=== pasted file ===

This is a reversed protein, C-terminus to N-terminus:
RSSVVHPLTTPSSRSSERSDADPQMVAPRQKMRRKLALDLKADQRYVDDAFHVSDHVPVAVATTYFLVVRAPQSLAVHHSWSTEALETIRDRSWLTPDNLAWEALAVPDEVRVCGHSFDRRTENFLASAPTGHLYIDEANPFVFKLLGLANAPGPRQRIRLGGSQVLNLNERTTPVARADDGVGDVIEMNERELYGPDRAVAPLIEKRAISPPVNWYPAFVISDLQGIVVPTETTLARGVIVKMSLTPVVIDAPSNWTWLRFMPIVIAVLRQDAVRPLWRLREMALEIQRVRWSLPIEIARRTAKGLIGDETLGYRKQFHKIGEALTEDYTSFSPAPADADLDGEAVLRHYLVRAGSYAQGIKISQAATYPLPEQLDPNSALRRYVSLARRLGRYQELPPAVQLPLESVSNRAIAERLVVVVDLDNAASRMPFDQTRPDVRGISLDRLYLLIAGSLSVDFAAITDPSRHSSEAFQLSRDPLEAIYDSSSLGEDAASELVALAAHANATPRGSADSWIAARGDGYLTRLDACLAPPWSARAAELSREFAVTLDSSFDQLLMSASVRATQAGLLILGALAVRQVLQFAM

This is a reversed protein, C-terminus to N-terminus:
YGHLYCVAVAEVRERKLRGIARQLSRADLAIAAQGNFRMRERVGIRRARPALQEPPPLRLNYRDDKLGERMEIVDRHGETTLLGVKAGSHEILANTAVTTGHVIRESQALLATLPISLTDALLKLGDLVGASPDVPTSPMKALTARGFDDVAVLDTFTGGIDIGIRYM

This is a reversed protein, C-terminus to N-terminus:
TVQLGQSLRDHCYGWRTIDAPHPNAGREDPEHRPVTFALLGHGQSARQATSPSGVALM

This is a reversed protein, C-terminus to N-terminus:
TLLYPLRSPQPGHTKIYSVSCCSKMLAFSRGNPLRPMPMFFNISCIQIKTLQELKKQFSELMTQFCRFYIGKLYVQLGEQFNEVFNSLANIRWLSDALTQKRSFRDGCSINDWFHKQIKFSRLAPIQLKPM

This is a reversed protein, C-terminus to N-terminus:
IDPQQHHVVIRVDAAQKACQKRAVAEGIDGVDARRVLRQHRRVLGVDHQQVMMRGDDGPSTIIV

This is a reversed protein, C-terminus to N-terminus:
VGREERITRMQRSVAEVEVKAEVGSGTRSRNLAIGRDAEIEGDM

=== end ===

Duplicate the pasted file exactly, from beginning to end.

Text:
This is a reversed protein, C-terminus to N-terminus:
RSSVVHPLTTPSSRSSERSDADPQMVAPRQKMRRKLALDLKADQRYVDDAFHVSDHVPVAVATTYFLVVRAPQSLAVHHSWSTEALETIRDRSWLTPDNLAWEALAVPDEVRVCGHSFDRRTENFLASAPTGHLYIDEANPFVFKLLGLANAPGPRQRIRLGGSQVLNLNERTTPVARADDGVGDVIEMNERELYGPDRAVAPLIEKRAISPPVNWYPAFVISDLQGIVVPTETTLARGVIVKMSLTPVVIDAPSNWTWLRFMPIVIAVLRQDAVRPLWRLREMALEIQRVRWSLPIEIARRTAKGLIGDETLGYRKQFHKIGEALTEDYTSFSPAPADADLDGEAVLRHYLVRAGSYAQGIKISQAATYPLPEQLDPNSALRRYVSLARRLGRYQELPPAVQLPLESVSNRAIAERLVVVVDLDNAASRMPFDQTRPDVRGISLDRLYLLIAGSLSVDFAAITDPSRHSSEAFQLSRDPLEAIYDSSSLGEDAASELVALAAHANATPRGSADSWIAARGDGYLTRLDACLAPPWSARAAELSREFAVTLDSSFDQLLMSASVRATQAGLLILGALAVRQVLQFAM

This is a reversed protein, C-terminus to N-terminus:
YGHLYCVAVAEVRERKLRGIARQLSRADLAIAAQGNFRMRERVGIRRARPALQEPPPLRLNYRDDKLGERMEIVDRHGETTLLGVKAGSHEILANTAVTTGHVIRESQALLATLPISLTDALLKLGDLVGASPDVPTSPMKALTARGFDDVAVLDTFTGGIDIGIRYM

This is a reversed protein, C-terminus to N-terminus:
TVQLGQSLRDHCYGWRTIDAPHPNAGREDPEHRPVTFALLGHGQSARQATSPSGVALM

This is a reversed protein, C-terminus to N-terminus:
TLLYPLRSPQPGHTKIYSVSCCSKMLAFSRGNPLRPMPMFFNISCIQIKTLQELKKQFSELMTQFCRFYIGKLYVQLGEQFNEVFNSLANIRWLSDALTQKRSFRDGCSINDWFHKQIKFSRLAPIQLKPM

This is a reversed protein, C-terminus to N-terminus:
IDPQQHHVVIRVDAAQKACQKRAVAEGIDGVDARRVLRQHRRVLGVDHQQVMMRGDDGPSTIIV

This is a reversed protein, C-terminus to N-terminus:
VGREERITRMQRSVAEVEVKAEVGSGTRSRNLAIGRDAEIEGDM